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BUDDHALAND

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COUNTY’S BURIED BUDDHIST MONESTARY

By Taylor Riley

 

Nestled on the Henry and Carroll County line, there’s 200 acres that hopes to be a site of enlightenment and mindful living.

On a road appropriately named Zen Forest, BuddhaLand is tucked deep into Turners Station. The Buddhist monastery, or community of monks, isn’t a secret, though; the 2-mile trail has been in the works for two years.

As one tours the facilities on the grounds, he or she will begin to feel the energy of the religion that focuses on personal spiritual development. You may, too, want to live among the monks in The Villages, reach enlightenment at the Stupa or recite the chants in the Tu An Temple. 

The story

Nam Do, owner of BuddhaLand, is a traditional follower of Buddhism. He grew up going to the temple often with his family in Vietnam, where he said there were “temples everywhere.”

“To us, temple is house,” Do said.

By 1969, Do and his family were caught in the middle of the violent Vietnam War. The United States infiltrated Southeast Asia with hundreds of thousands of troops, as some of the natives were beginning to be sent to safer territories including North America. 

Do and his family could not seek refuge until 1975 when they were fortunate to be the last group of Vietnamese to be picked up by the U.S. Navy before the communists took over the country, according to Do. His family was then relocated to the U.S.

“We were very lucky to come here,” Do said. 

Do realized after many years in the U.S. that there were Vietnamese temples or Roman Catholic monasteries such as the Abbey of Gethsemani, in Nelson County, but not many places for American Buddhist monks and believers. 

“American people need some type of support,” Do said.

After Do retired from the Kentucky Truck Plant where he was an engineer for 30 years, he and his devout wife decided to build a place for Americans to worship and soon BuddhaLand would become a reality.

“We wanted to pay back what we owe to (Americans),” Do said. Do previously built a farm in Henry County and knew the area was where he wanted to see his vision obtained.

The tour

Do and BuddhaLand’s Mindfulness Forest Monastery Abbot Thich Tinh Tri, an American monk, take visitors on an enthusiastic tour of the facilities beginning with the Retreat Center and Mindful Living Village. 

The center, designed to be a headquarters for 500 Thich Nhat Hanh Buddhist mindful living groups in the U.S., with each group using the same practices of BuddhaLand. Do hopes that each year, the center will be used as a “good location” for an annual meeting.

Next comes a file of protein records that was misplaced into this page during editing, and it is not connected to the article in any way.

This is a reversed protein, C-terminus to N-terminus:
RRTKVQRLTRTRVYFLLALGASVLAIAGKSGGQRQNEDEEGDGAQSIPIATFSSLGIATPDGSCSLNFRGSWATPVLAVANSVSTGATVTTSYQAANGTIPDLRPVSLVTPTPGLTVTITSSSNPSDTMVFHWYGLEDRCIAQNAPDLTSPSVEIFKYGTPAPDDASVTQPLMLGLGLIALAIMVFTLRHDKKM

The village, a 35-acre community, began construction last year. Do hopes it will be finished in the next several months with 35 cottage lots and a fully functioning Meditation Center and hall. The lots will be sold to retirees from Sangha, a community of Buddhist monks and nuns. 

 

Next, meditators head to the stupa, a hemispherical structure containing relics, surrounded by flourishing blooms. The religious site is used as a meditation spot; it points upward so that the supplicant can have a “single point in mind,” according to the Abbot Thich Tinh Tri.

 

Dharma, or scrolls, are placed inside the sacred site. There are only four of these types of stupas in the U.S. and the one at BuddhaLand is the largest.

 

Next, the tour takes visitors to The Villages and Caves, which are small cottages on the side of a literal mountain used for monks and lay people (regular people), to meditate. There is no electric or water in the caves so that the meditations can be just as they are in Asia, fully succeeded.

 

Next, the site of Do’s home, which he converted into the monastery. Now, the full-time Abbot lives there, as well as teachers and local and nationwide American monks who stay for retreat and mediation. The home also holds the Chanting Hall, or the Tu An Temple, which is a place for enlightenment for devout Buddhists.

 

Also on the grounds of the two-mile trail is a deck that overlooks a forest that stretches to what seems like urban Cincinnati; the deck is also a place for monks to meditate.  

 

Community of ‘brothers’

 

The American Abbot Thich Tinh Tri began practicing Buddhism in college, where he would go on retreats and study martial arts. As he continued his practice, he met the Dalai Lama, the spiritual leader of the Tibetan people, and he knew that he wanted his life to be different than his peers.

 

“The more I practiced, the more it made sense,” Thich Tinh Tri said.

 

The monk said the most essential vows for living a pious life are living with kindness and compassion.

 

“Knowing that suffering is universal and (then) giving with a bindless heart,” he said. 

 

Monks are “human,” though, he pointed out.

 

“We constantly have to test ourselves,” he said.

 

Thich Tinh Tri’s thoughts about the temple were in unison with Don’s, saying, “all temples are a big family.” 

 

“We pray together, we chant together, we meditate together,” Thich Tinh Tri said. “(And then) in-between, we play volleyball. We’re brothers.”

 

To tour BuddhaLand or use its facilities, contact Nam Do at 502-648-2050 or go to www.buddhaland.us.

 

 

 

 

 

 

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